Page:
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Often in workers’ compensation claims, things happen that don’t seem to make sense or seem like they might be against the law. Often that is true such as when the insurance company tries to have a nurse case manager attend your doctor’s appointments. That’s not allowed, but some of them act like bullies and will do this if you don’t stand up for yourself.
Other times something happens that seems wrong, but is actually allowed. The most common example is when you get hurt at work, your case is accepted, your benefits are paid, often for a long time and then they get denied. It’s not unusual for your claim to be accepted for a year or more and then suddenly you get a letter saying you have no case.
This usually happens when someone is hurt at work and the insurance adjuster takes their doctor’s word that it’s work related. Eventually a certain amount of money gets paid out on the case which in the insurance company triggers a review by a more senior person. They do this because they don’t want to pay a lot on any case. This senior person will come up with a strategy which often involves sending the worker to an IME which is an appointment with a company chosen doctor who will evaluate you and offer an opinion on what treatment you need and if your injury is work related.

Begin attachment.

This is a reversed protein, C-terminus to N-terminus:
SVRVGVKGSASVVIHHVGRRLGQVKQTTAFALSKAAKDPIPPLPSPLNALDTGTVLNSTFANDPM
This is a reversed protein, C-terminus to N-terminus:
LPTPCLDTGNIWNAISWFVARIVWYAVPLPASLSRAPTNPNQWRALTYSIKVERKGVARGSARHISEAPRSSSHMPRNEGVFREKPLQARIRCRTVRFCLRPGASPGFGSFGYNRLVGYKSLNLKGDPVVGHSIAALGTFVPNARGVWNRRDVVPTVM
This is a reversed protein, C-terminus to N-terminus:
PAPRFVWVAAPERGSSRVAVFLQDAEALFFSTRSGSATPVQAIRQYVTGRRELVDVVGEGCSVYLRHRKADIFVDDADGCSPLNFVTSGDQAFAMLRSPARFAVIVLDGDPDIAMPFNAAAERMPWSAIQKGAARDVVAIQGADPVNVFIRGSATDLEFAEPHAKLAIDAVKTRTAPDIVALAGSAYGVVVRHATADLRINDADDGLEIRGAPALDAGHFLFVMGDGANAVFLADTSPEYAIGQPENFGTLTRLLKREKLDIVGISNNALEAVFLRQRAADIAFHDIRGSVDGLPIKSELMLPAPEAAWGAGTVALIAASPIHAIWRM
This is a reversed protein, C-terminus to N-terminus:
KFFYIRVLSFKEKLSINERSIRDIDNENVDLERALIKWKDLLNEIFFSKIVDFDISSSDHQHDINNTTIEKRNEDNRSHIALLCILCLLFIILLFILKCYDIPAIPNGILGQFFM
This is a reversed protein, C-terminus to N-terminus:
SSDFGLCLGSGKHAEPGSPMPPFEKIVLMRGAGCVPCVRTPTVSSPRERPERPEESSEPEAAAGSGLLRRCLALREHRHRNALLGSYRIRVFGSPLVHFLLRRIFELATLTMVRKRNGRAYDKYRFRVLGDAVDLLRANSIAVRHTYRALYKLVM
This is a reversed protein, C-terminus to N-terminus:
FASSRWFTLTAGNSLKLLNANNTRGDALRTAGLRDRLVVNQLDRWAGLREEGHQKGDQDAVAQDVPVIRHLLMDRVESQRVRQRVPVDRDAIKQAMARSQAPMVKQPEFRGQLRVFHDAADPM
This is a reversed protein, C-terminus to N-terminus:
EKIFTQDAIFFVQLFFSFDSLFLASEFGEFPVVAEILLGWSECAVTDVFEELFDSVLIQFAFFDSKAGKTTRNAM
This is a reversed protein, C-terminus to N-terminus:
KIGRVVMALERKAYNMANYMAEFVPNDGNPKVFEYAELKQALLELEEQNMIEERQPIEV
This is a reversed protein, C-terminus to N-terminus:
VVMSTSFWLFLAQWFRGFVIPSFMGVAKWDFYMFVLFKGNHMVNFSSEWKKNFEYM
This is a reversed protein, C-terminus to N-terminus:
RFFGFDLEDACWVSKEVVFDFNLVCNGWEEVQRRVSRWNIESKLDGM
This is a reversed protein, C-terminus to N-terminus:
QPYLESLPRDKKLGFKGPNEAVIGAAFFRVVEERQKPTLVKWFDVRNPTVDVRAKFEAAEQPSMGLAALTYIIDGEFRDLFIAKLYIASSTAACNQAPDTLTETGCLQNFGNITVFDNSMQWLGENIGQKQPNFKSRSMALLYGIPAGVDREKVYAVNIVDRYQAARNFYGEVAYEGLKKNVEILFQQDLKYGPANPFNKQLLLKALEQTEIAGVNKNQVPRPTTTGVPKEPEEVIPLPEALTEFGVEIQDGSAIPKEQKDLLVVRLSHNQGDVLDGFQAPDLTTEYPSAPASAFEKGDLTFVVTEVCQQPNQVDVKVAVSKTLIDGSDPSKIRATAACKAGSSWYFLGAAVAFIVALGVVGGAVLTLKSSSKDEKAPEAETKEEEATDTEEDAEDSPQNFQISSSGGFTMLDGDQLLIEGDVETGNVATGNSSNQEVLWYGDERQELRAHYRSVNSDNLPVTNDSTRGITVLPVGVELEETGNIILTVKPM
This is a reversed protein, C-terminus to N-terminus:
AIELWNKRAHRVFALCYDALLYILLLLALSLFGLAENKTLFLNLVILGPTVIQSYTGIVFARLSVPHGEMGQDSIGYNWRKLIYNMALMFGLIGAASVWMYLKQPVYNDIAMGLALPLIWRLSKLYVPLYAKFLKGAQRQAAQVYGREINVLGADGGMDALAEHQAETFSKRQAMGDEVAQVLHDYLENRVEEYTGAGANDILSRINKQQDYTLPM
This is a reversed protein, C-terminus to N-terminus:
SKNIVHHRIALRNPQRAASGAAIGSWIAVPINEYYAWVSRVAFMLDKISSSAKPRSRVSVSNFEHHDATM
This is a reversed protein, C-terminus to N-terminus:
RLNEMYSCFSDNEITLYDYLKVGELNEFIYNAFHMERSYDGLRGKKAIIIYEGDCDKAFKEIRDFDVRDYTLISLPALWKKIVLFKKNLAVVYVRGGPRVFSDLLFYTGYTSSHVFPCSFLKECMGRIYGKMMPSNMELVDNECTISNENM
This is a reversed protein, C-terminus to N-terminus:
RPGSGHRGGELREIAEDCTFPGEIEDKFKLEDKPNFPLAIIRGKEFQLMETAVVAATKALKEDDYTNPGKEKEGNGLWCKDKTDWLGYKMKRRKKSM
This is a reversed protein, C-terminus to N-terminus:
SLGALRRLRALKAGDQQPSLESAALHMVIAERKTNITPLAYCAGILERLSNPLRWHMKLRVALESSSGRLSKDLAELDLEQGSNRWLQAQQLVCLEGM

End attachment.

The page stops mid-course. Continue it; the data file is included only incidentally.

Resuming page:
This doctor often is a hired gun who makes a ton of money by writing reports that benefit the insurance company. If they do, the insurance company can deny your case. They are not your doctor and they aren’t looking out for you.
So how is this legal if they’ve paid out benefits for a year or more?
Under Illinois work comp law, payment of benefits is not an admission of liability. If they discover new evidence on your case such as you posting on social media that you really weren’t hurt at work, they can cut you off. And as shady as it may seem, their IME is new evidence which can be used to deny a case even after it was initially accepted.
A recent caller to our office had been receiving benefits for about 18 months when his shoulder injury got denied after an IME who said the injury was from something that happened ten years prior. It’s a ridiculous reason to deny a case, but it is allowed under Illinois law.
The good news is that it’s a solvable problem. Arbitrators at the Illinois Workers’ Compensation Commission aren’t stupid. They know who the hired gun doctors are and they don’t usually give much weight to their opinions, especially when your treating doctor is reputable.
Quite honestly, this is one big reason to have a lawyer even when the case is accepted. You’ll have someone who can prep you for the IME and if your benefits do get cut off, getting before an Arbitrator will happen much faster. Prepare for the worst and hope for the best is our motto.